Oral Qualifying Exam - Community Grids Lab

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Transcript Oral Qualifying Exam - Community Grids Lab

OVERVIEW OF
MULTICORE, PARALLEL COMPUTING,
AND DATA MINING
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Indiana University
Computer Science Dept.
Seung-Hee Bae
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OUTLINE
Motivation
 Multicore
 Parallel Computing
 Data Mining

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MOTIVATION

According to “How Much Information” project at UC Berkeley

Print, film, magnetic & optical storage media produced about 5 exabytes
(a billion of billion bytes) of new info. in 2002.



5 exabytes = 37000 Library of Congress (17 million books)
The rate of data increase will continue to accelerate through weblogs,
digital photo & video, surveillance monitor, scientific instruments
(sensors), and instant message etc.
Thus, we need more powerful computing platforms to deal with
this much data.
To take advantage of multicore chip, it is critical to build a software with
scalable parallelism.
 To deal with a huge amount of data and utilize multicore, it is essential to
develop data mining tools with highly scalable parallel programming.

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RECOGNITION, MINING, AND
SYNTHESIS (RMS)
(from P.Dubey, “Recognition, Mining and Synthesis Moves Computers to the Era of Tera,” [email protected]
Magazine, Feb. 2005.)
Intel points out these three processing cycle will be necessary to
deal with most generalized decision support (data mining).
 Examples

Medicine (a tumor)
 Business (hiring)
 Investment

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Motivation
 Multicore

Toward Concurrency
 What is Multicore?

Parallel Computing
 Data Mining

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TOWARD CONCURRENCY IN SOFTWARE
Previous CPU performance gains


Exponential growth (Moore’s
Law) will change
Clock speed: getting more cycles



Increasing the size of on-chip cache:
main memory is much slower than
the cache.
Moore’s law is over?


Not yet (# of transistors ↑)
Hyperthreading
Running two or more threads in
parallel inside a single CPU
 It doesn’t help single-threaded
applications


Multicore
Running two or more actual CPUs on
one chip.
 It will boost reasonably well-written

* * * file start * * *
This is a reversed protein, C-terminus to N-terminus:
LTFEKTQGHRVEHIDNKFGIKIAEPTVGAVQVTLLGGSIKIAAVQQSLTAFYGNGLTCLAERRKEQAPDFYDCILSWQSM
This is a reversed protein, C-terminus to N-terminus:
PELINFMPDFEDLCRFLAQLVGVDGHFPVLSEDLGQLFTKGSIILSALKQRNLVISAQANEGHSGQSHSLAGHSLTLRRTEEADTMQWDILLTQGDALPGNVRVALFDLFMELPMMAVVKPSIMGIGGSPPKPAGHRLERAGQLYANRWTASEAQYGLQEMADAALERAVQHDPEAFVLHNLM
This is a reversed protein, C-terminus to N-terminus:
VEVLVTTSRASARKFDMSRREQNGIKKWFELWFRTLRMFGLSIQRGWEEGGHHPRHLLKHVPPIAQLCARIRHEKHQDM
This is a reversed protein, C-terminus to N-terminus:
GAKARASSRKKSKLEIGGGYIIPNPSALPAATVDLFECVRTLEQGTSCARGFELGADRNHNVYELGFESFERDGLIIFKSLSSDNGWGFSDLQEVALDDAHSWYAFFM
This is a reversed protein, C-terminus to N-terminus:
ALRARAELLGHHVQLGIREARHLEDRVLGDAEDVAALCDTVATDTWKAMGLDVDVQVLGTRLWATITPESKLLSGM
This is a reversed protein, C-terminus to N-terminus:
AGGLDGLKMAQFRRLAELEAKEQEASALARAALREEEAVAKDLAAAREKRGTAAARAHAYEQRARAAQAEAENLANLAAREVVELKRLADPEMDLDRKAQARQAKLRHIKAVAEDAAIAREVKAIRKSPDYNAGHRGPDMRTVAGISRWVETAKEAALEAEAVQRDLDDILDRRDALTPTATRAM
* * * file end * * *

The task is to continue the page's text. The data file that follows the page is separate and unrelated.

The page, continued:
multi-thread applications, but not
single-threaded applications.

Pipelining, branch prediction,
multiple instructions/clock,
reordering the instruction
Cache


Become harder to exploit higher
clock speeds (2GHz:2001,
3.4GHz:2004, now?)
Execution optimization: more
work per cycle

Current CPU performance gains

Cache
Only this will broadly benefit most
existing applications.
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 A cache miss costs 10 to 50 times.

WHAT IS MULTICORE?
Single Chip
 Multiple distinct processing Engine
 E.g.) Shared-cache Dual Core Architecture

Core 0
Core 1
CPU
CPU
L1 Cache
L1 Cache
L2 Cache
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Motivation
 Multicore
 Parallel Computing

Parallel architectures (Shared-Memory vs. Distributed-Memory)
 Decomposing Program (Data Parallelism vs. Task Parallelism)
 MPI and OpenMP


Data Mining
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PARALLEL COMPUTING: INTRODUCTION

Parallel computing



More than just a strategy for achieving good performance
Vision for how computation can seamlessly scale from a single processor
to virtually limitless computing power
Parallel computing software systems
Goal: to make parallel programming easier and the resulting applications
more portable and scalable while achieving good performance.
 Component Parallel Paradigm (Explicit Parallel)

One explicitly programs the different parts of a parallel application.
 E.g.) MPI, PGAS, CCR & DSS, Workflow, DES


Program Parallel Paradigm (Implicit Parallel)
One writes a single program to describe the whole app.  compiler and runtime
break up the program into the multiple parts that execute in parallel.
 E.g.) OpenMP, HPF, HPCS, MapReduce


Parallel Computing Challenges



Concurrency & Communication
Scalability and portability are difficult to achieve.
Diversity of Architectures
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PARALLEL ARCHITECTURE 1

Shared-memory machines

